The End of the World: Part One

(This is the first in a multi-part series on our fascination with the culmination and ultimate conclusion of history)

Over the last few weeks, I’ve been thinking a lot about the end of the world. No, it’s not because there seem to be massive earthquakes happening everywhere in the world this year (though there have been a lot); and it’s not because I saw 2012 a few weeks ago (a wonderfully absurd film). Neither is it because of some convoluted reading of Luke 10:18 that claims the Bible names “Baraq O Bam-Maw” as the antichrist.

Mainly, it’s because I’m currently taking an eschatology class at Talbot School of Theology.

The class is called Theology IV: Church and Last Things, and it’s been quite the headtrip so far.

But the end of the world has also come up in a surprising amount of other places in my life recently. This weekend alone, I heard an extended academic conversation about how God might have orchestrated the invention of the Internet so that his Gospel could be spread rapidly to every corner of the globe immediately prior to his return, completing the Great Commission (Matthew 28:19) and preparing the world for Christ’s second coming, ala Matthew 24:14 and Mark 13:10.

I also had a conversation on Friday with MC Hammer–yes, THE MC HAMMER–about how the explosive growth of Christianity in Asia might be a sign of the end times. (But more about this in Part Two… including quotes from my interview with Hammer).

Eschatology–the study of the end of the world–sometimes seems silly to me. So many weird people are obsessed with it, creating elaborate theories, timelines, and bestselling book series (I’m talking to you Tim Lahaye!) based on end times melodrama. Between the pre-mill dispensationalists, preterists, a-mill or post-mill non-dispensationalists, there are so many divergent theories on how the whole thing will play out that it makes your head spin. Why should Christians even bother trying to make guesses about things that no consensus has been formed about in 2,000 years?

I grew up hearing sermons about how Christ’s return was probably imminent. My parents and grandparents probably did too. In fact, every generation since Christ has thought their generation would be the last. But history presses on.

Why are we all so eager for the end? Why are we so obsessed by eschatology? Why did Left Behind sell so many copies?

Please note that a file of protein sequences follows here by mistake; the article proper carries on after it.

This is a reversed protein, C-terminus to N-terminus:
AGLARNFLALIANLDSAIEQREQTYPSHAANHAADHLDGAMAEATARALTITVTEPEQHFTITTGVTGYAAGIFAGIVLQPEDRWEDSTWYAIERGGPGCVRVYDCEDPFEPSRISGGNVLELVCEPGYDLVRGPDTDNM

I think there are many reasons, but here are two big ones: 1) We love a good story, and 2) We are hungry for justice and renewal.

When I say “we love a good story” I don’t mean to suggest that Revelation is a book of fiction or that the end times prophecies are just good adventure stories. I mean that God’s work in the world really IS a fantastic (and true!) story, which began in Genesis 1:1 and is yet to be completed. The narrative includes the fall of man, God’s answer for sin (Jesus), and will conclude with the as-yet-documented return of Christ and his triumphant rule and reign, with his church, over a new heaven and new earth. The story will have a pretty spectacular ending, and so naturally people get excited just thinking about it. Could we be the generation that sees all this stuff go down? What will our part in God’s historical purposes be?

I also think Christians have a deep hunger for justice–to see their beliefs validated and the sin in the world judged. They know their ultimate destiny as the church is to run the universe, so of course they’d like to get on that as soon as possible! But they also groan, along with everyone else, for the renewal of creation–to see Christ finally put to death “the former things” like evil, death, decay, sadness, etc. They are keenly aware of the duality of holiness and evil, and long for the winning side to prevail. They want to see the world finally become exactly what God created it to be. They want to see the Holy City, New Jerusalem, coming down out of heaven from God, prepared as a bride adorned for her husband (Revelation 21:2).